There was a time, not so long ago, when some people would have wondered who the scrawny teenager was training with Mischa Zverev at tournaments. Today that youngster has become a strapping 6ft 6in adult and a more likely query would be as to the identity of the older player out on the practice court with Alexander Zverev.
The fortunes of Germany’s Mischa and Alexander Zverev have ebbed and flowed in recent times, but the major constant in the brothers’ lives has been the family connection. Both are based in Monte Carlo, both are coached by their father, Alexander snr, and both spend much time in each other’s company, whether on the court or off it.
This has been quite a year for both 20-year-old Alexander (or “Sascha” as he is widely known within the sport) and 29-year-old Mischa. Alexander’s rapid rise took him to No 10 in Monday’s world rankings after he became the youngest man to win a Masters Series title since 2007 with his victory over Novak Djokovic in the final in Rome on Sunday.
At the start of the year it was Mischa who was upsetting the odds, beating Andy Murray at the Australian Open to reach the world’s top 30 for the first time.
While his younger brother’s emergence has helped to spur Mischa to new heights, it has been clear for some time now that Alexander is the major talent within the family. He broke into the world’s top 100 two summers ago just a month after his 18th birthday and won his first title at 19. Since losing in his first two finals in the spring of 2016 he has reached four more – and won them all.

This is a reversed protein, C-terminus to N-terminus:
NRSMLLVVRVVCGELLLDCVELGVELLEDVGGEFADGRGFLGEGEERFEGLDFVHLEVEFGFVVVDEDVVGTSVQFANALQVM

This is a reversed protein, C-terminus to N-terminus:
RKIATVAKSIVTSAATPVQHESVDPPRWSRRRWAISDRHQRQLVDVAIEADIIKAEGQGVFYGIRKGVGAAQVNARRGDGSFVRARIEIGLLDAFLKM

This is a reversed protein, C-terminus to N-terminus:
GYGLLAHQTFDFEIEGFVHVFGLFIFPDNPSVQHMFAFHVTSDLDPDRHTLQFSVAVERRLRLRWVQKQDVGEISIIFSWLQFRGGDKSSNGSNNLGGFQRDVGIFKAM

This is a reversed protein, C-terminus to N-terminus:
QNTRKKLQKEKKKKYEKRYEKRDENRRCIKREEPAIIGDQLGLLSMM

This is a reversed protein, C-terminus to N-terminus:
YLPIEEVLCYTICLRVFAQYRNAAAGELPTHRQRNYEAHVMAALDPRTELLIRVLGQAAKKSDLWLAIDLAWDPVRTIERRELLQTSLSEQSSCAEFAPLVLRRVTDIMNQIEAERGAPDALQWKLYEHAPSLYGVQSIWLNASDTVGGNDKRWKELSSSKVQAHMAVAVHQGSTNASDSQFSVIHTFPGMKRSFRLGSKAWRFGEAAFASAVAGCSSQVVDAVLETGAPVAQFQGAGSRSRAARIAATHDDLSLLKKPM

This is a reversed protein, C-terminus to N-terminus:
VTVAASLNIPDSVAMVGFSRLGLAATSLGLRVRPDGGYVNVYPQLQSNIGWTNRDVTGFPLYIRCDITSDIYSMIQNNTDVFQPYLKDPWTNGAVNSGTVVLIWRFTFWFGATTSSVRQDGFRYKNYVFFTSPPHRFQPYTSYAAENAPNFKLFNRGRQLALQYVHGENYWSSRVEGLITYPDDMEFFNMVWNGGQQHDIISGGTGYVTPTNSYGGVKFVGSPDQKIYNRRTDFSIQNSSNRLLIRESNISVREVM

“My success has a lot to do with Mischa,” Alexander told The Independent. “He was the one who always used to practise with me when I was little, when I was a junior.
“I think he’s seen me do well and he’s seen me playing on the professional tour and he got really motivated. I think he thought: ‘I want to play a few more years with my brother, travel with him and play in the same tournaments as him.’
“Also, since I started playing well we’ve had a lot of very long and very intensive practice sessions, which I think helped his game and mine.”
One of the most impressive aspects of Zverev junior’s rise has been his big-game mentality. Last summer he held his nerve to beat Roger Federer, his childhood idol, on grass at Halle and in September he beat Stan Wawrinka to claim his maiden title in St Petersburg, ending his opponent’s run of 11 successive victories in finals.
However, Zverev admits that he suffered from nerves in his early meetings with the top players.
“I think it’s normal that the first time you meet Federer or Murray or Djokovic, you’re going to get nervous,” he said.
“But after a while they become normal opponents, people you see every week. That’s the way you have to think. You can’t think of them as legends. When you see someone on court you have to treat every opponent the same way.
“Happily for me I learned that quite quickly, because I was travelling on tour with my brother and I was used to seeing these guys in the locker room from quite an early age. I think that helped me a lot.”